We can debate who belongs on the Mount Rushmore of Seattle Sports all day long – and Ken Griffey Junior is likely at the top of most people’s lists.
But this discussion has zero merit – unless Sue Bird is a lock as well.
If you missed it while the Seahawks were playing the Cowboys, the Bird and the Storm (clinched a spot in the WNBA Finals). They’re now three wins from their fourth championship in franchise history, which would tie them for the most titles in league history. There is one common link between every single one of those titles, dating all the way back to their first one in 2004. And that is Bird.
What’s your criteria? If its championships, Bird has brought three to Seattle – more than any other athlete in this city’s history – and now she’s got a chance at four. There’s also the four Olympic gold medals. The five EuroLeague championships. The two NCAA titles.
If it’s longevity, Bird’s 17 seasons basically match Edgar Martinez’s time in Seattle – and remember, she’d be at 19 if she didn’t have to miss all of 2013 and last year. A lot can be said, especially in this day and age of sports, for loyalty to one city for an entire career.
If it’s individual accolades, there’s the 11 All-Star Selections and the five WNBA first-team selections.
And then there’s that minor deal that no one in league history has more assists than Bird – the ultimate stat when it comes to being a team player and making your team better.
Listen: You don’t have to like women’s basketball. It doesn’t have to be your cup of tea. And I understand that Bird’s impact might not be as far-reaching as other athletes due to the popularity comparison between the Storm and the Seahawks, or the Mariners, or other local teams. But the that’s simply not a good enough reason to eliminate Bird if you’re having rational and realistic discussion about the best and most accomplished athletes in Seattle history – at least, if merit is a top priority on your list.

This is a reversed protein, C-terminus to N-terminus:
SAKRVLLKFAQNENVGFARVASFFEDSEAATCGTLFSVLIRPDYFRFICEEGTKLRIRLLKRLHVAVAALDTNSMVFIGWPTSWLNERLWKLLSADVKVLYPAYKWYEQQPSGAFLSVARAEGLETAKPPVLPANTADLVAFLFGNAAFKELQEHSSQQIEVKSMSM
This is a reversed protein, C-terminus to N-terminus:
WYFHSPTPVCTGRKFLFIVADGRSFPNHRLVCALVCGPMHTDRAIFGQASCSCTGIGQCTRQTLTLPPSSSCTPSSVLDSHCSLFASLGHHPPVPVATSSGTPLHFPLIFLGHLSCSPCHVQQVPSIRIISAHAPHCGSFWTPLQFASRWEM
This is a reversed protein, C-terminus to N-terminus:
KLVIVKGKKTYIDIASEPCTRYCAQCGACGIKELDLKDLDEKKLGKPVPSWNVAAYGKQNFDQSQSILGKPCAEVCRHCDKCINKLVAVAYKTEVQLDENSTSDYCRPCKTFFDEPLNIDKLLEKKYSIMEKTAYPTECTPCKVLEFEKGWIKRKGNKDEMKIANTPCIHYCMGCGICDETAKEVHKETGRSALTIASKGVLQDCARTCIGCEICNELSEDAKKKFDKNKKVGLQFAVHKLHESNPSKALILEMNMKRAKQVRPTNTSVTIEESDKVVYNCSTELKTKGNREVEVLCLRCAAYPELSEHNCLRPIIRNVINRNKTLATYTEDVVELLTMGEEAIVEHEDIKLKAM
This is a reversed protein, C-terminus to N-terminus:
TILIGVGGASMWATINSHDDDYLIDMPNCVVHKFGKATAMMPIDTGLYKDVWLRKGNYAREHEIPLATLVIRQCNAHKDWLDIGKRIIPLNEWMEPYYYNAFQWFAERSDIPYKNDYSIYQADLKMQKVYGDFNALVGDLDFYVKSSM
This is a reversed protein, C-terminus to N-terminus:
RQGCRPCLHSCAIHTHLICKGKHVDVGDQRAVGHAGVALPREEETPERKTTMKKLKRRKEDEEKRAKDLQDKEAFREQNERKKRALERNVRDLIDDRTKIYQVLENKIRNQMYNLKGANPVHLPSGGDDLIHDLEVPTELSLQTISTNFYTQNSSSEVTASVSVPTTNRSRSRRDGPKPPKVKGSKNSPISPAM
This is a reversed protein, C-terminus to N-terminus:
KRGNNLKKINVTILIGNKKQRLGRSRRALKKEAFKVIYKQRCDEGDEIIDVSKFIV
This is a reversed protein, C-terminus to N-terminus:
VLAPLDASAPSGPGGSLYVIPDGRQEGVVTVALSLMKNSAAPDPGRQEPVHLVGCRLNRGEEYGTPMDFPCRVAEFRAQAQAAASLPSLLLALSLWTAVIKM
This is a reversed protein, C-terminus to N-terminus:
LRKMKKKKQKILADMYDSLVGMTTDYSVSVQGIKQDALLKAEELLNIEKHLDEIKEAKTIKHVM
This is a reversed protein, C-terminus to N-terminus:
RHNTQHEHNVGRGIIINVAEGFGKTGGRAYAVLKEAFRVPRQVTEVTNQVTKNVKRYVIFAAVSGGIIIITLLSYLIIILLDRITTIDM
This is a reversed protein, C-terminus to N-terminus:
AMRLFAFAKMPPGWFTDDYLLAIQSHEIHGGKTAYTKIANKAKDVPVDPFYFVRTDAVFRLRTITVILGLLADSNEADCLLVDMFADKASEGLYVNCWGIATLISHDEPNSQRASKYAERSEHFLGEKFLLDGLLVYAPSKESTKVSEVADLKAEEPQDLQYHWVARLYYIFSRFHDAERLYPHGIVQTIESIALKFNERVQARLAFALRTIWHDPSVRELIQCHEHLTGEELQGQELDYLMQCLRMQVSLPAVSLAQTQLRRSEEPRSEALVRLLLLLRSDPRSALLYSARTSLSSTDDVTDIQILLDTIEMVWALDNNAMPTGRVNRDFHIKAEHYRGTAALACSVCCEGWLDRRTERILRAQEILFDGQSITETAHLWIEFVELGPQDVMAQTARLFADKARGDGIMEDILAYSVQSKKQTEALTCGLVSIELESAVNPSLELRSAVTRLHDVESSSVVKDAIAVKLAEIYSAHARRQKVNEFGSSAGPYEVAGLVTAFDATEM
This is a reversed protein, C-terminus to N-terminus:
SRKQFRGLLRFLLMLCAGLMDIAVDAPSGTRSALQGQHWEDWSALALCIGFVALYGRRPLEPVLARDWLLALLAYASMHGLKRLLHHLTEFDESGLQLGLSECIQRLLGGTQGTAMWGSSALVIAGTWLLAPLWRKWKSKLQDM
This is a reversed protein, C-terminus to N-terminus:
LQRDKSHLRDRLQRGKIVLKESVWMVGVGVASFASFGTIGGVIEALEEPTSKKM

All too often I hear the argument about whether Bird deserves the fourth and final spot on that list, when it really should be the other way around.
Put her in permanent ink to start – and THEN debate who else should join her.
The Storm might be about 3,000 miles away, but their story of consistent success despite all the challenges this year cannot be lost. More importantly, the franchise’s story of consistent success over the past two decades can’t be lost either – nor can the one player who links it all together. Keep that in mind as you watch Bird lead this team in the WNBA finals – what she’s meant, and still means, for this organization and for its fan base.
And ultimately, what she means to this city.
Hoisting a possible fourth championship trophy shouldn’t have to remind us of that fact. It shouldn’t help solidify a spot atop the mountain.
Because the numbers and accomplishments show that she’s already there.